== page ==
Evaluation of atherosclerosis and cardiovascular risk markers in male patients with type 2 diabetes with normal and low testosterone levels

Program: Abstracts - Orals, Featured Poster Presentations, and Posters
Session: SUN 758-779-Cardiometabolic Risk & Vascular Biology
Sunday, June 16, 2013: 1:45 PM-3:45 PM
Expo Halls ABC (Moscone Center)

Poster Board SUN-764
Karina Miragaya*, Marcia Gabriela Jimenez, Miguel Walter Vasquez Cayoja, Ana Paula Lisdero, Marina Khoury, Matias Tinetti and Javier Mauricio Farias
Sanatorio GŁemes, Buenos Aires, Argentina
Low serum testosterone and Type 2 Diabetes (T2D) are associated with increased risk of cardiovascular morbidity(1). The magnitude of such association; however, in middle-aged patients with T2D has not been determined. Accordingly, we evaluated atherosclerosis and cardiovascular risk markers in patients with T2D with normal and low total testosterone. We report preliminary data of 148 male patients <70 years without previous cardiovascular events with normal (≥ 3,5 ng⁄ml) and low (<3,5 ng⁄ml, n=36) total testosterone (TT). We measured serum C reactive protein (CRP), carotid artery intima-media thickness (IMT), presence carotid atherosclerotic plaque (Plaque) by high-resolution B-mode ultrasound, and endothelial dysfunction (ED) by brachial artery flow mediated dilation. Data were analyzed using simple calculation, Spearman correlation coefficient, Mann Whitney U tests and x2test.Odds ratio [OR] and 95% confidence intervals (CI) were calculated using simple and multiple logistic regression. Results: There were no difference in age 56.68±76.7, DM duration: 6.67±3yrs, BMI 30.1±3.6 kg⁄m2, LDL 119.3±23mg⁄dl, HDL 39.9±7mg⁄dl, HbA1c 6.9±0.6%, between normal and low TT groups, p= NS. Frequencies of Low TT was 31.3% (n=36); ED 53.91% (n=62) and plaque 52.17% (n=60). IMT, plaque and ED was present in 54% of low TT group and 10.13% in normal TT group (p<0,001). In all patients, mean IMT (0,100±0,014 mm) was negatively correlated with TT, r: -0.39 (p <0.0001). Compared to patients with normal TT, those with low TT have higher IMT ≥0.100 (80% vs 39%), odds ratio (OR) 6.41(CI95%: 2.5-16.4), p<0,001 and atherosclerotic plaques 68.5% vs. 45%, OR 2.60 (1.12-6.03), p<0.0001; ED (80.5 vs 42.5%), OR 5.77 (2.77-14.77), p <0.001, and higher CRP (2.74±582 vs 0.89±0.88mg⁄L, p<0.0001). Using multiple logistic regression analyses adjusted for age, diabetes duration, HbA1c, lipids, treatment effect, and BMI, we found that low TT levels were associated with greater IMT [OR: 8.43 (2.5-25.8)] and ED [OR: 4.98 (1.72-14.37)], but not with the presence of atherosclerotic plaques (p=NS). In summary, male T2D patients with low total testosterone have greater  IMT, ED and CRP compared to diabetic patients with normal TT. Low testosterone in middle age T2D is associated with more advanced cardiovascular risk markers (IMT, CRP and ED).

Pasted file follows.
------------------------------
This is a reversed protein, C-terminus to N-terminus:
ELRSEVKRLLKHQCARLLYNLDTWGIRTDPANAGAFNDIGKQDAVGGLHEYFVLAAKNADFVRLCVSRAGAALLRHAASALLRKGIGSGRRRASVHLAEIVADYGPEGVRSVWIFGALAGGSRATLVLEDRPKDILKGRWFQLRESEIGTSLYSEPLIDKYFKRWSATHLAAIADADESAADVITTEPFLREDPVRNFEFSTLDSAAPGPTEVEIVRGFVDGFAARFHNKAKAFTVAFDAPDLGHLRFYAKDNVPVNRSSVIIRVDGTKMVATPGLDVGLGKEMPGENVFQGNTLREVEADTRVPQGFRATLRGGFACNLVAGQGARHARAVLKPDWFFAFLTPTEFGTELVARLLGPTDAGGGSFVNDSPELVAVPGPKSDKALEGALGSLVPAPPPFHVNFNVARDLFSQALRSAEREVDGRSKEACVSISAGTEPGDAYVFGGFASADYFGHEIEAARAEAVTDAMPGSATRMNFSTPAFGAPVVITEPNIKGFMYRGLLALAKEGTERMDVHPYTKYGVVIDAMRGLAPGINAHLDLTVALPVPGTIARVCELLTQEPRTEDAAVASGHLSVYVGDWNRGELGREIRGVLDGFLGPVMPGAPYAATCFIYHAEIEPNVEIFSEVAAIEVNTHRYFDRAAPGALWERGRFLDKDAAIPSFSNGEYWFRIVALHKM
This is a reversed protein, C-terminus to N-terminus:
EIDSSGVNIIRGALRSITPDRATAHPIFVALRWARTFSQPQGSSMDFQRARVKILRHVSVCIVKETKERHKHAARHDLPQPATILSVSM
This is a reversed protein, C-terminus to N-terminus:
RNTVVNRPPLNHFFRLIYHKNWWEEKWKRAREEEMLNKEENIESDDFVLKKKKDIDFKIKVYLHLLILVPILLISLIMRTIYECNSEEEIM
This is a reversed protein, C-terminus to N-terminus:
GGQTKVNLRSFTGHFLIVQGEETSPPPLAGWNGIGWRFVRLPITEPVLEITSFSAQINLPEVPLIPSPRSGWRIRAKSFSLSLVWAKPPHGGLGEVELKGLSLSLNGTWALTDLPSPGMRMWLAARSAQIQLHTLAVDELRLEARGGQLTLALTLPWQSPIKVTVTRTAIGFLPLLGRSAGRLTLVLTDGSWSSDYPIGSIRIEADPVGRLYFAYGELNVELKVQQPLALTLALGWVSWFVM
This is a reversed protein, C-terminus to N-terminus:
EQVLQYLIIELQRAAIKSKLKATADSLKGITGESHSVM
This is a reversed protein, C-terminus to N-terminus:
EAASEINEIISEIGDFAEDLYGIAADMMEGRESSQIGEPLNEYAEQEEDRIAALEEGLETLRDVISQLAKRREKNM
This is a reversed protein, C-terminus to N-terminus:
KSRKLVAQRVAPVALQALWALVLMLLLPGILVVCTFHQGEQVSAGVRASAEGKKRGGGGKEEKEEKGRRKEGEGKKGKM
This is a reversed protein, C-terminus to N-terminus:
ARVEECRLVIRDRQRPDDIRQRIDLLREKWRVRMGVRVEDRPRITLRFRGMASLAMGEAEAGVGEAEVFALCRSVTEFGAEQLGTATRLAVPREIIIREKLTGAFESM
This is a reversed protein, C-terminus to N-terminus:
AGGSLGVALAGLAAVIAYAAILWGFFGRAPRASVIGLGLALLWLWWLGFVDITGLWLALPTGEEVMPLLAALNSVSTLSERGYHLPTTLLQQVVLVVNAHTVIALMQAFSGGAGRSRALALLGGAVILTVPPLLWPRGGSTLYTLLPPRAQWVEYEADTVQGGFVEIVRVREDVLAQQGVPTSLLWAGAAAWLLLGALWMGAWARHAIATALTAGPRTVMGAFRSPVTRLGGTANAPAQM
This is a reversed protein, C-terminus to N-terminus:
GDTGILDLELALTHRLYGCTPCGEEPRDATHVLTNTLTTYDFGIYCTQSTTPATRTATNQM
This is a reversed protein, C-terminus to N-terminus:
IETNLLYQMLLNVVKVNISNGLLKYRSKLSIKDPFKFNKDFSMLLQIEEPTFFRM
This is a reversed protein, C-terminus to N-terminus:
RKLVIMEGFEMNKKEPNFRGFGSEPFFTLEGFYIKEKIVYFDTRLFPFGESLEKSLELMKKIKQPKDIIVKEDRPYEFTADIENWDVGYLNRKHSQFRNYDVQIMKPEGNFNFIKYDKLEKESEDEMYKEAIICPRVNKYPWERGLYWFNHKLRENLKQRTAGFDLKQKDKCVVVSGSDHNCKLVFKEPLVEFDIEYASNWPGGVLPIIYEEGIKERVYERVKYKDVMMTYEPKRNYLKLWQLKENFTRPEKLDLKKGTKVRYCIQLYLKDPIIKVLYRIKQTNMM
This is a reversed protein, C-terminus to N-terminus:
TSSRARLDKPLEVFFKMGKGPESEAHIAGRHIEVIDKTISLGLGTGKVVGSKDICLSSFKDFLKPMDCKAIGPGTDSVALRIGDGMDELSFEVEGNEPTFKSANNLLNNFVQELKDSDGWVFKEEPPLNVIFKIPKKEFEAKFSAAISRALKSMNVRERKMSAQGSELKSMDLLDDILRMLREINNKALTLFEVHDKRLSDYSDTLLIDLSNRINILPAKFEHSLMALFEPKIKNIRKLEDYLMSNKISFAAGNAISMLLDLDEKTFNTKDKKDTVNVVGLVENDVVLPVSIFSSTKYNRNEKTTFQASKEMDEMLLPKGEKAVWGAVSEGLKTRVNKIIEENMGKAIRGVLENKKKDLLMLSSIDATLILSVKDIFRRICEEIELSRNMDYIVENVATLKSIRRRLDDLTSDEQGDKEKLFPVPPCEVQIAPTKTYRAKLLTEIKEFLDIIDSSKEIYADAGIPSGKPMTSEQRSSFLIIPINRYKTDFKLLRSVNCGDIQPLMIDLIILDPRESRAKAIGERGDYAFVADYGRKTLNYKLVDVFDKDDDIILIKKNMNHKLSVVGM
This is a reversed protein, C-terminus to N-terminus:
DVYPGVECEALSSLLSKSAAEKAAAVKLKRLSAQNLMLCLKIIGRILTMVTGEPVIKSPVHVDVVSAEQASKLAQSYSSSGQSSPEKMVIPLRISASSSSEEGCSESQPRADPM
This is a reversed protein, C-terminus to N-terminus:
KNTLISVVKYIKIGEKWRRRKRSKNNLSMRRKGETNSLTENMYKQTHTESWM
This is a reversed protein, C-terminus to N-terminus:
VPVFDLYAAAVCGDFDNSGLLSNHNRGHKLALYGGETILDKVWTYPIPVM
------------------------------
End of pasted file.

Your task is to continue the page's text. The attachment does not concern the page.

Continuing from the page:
(1)Corona G et al., Eur J Endocrinol 2011; 165:687.

Nothing to Disclose: KM, MGJ, MWV, APL, MK, MT, JMF

*Please take note of The Endocrine Society's News Embargo Policy at http://www.endo-society.org/endo2013/media.cfm